Canadian "firsts" in university
June 20, 2010 2:07 PM   Subscribe

UK university terminology in 1940s Canadian university - what would a "first" have been?

Old diaries mention someone receiving "several firsts" when marks were issued at Dalhousie University in the early 1940s. Does this mean the same as it would in the UK (and what is that, exactly?)?
posted by TAP to Education (5 answers total)
This means that the person in question graduated with highest honours. It's more or less the same thing as graduating summa cum laude. C.S. Lewis, for example, graduated as a Triple First--this means he achieved highest honours in three subjects.
posted by smorange at 2:41 PM on June 20, 2010

In the UK, a first is (almost*) the highest honour you can receive for your undergraduate degree (roughly equivalent to a 3.5-4.0 GPA). Currently for most courses this is an average result of more than 70%.

I don't know how this relates to Canadian unis circa 1940, but "a string of firsts" could refer to a number of undergraduate tests or essays that receive very high marks. At least, that seams more likely than several first-class degrees, as firsts usually only refer to your undergraduate degree.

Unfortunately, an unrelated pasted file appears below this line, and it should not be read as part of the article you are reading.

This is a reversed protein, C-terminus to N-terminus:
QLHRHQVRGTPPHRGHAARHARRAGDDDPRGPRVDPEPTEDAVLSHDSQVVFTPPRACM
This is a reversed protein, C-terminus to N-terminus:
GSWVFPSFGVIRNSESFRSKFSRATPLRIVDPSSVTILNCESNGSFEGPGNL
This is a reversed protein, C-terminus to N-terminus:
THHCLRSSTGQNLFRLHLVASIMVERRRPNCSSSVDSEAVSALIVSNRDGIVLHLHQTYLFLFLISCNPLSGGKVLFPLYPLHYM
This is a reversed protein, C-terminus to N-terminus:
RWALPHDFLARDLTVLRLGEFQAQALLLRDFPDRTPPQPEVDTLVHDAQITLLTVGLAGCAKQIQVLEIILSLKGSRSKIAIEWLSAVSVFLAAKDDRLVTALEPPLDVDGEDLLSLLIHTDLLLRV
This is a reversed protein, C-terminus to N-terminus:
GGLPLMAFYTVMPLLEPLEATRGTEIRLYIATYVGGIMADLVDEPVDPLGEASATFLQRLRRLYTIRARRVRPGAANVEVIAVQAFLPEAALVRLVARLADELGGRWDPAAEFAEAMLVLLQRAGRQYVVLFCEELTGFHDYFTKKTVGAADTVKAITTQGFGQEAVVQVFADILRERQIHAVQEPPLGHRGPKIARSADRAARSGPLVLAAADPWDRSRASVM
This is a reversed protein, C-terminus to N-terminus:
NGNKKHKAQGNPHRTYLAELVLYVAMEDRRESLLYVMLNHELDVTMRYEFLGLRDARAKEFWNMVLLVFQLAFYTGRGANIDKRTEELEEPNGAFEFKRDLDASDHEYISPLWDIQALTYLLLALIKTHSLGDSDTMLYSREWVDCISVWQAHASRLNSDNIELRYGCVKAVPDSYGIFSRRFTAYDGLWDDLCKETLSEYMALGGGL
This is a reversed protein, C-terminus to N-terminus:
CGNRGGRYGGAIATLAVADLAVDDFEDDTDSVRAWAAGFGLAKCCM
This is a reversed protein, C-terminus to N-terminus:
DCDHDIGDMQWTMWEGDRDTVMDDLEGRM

On second thoughts, this answer is not nearly as helpful as I thought it might be - sorry!

*FWIW, some courses here grant a "starred first", reserved for those with a first with distinction, or around 85-90% average score across your degree marks.
posted by dumdidumdum at 2:42 PM on June 20, 2010

At the University of Toronto, I've heard (mostly British people) refer to those graduating with High Distinction as having a first. These graduates have a GPA of 3.5 and above out of 4.0, and therefore an average in the B+ and greater range.
posted by betafilter at 3:12 PM on June 20, 2010

Cambridge still splits degrees into Parts I & II (& potentially III if you do maths), each of which are given individual grades. Generally, people talk about their Part II grade as their "degree grade" though.
posted by pharm at 3:16 PM on June 20, 2010

At both Oxford and Cambridge, the term 'first' can be applied to an individual exam result, as well as a degree. The same is presumably true at Dalhousie.

I think there has been some grade inflation since the 1940s, so a smaller proportion of people received firsts then than now.
posted by James Scott-Brown at 1:42 AM on June 21, 2010

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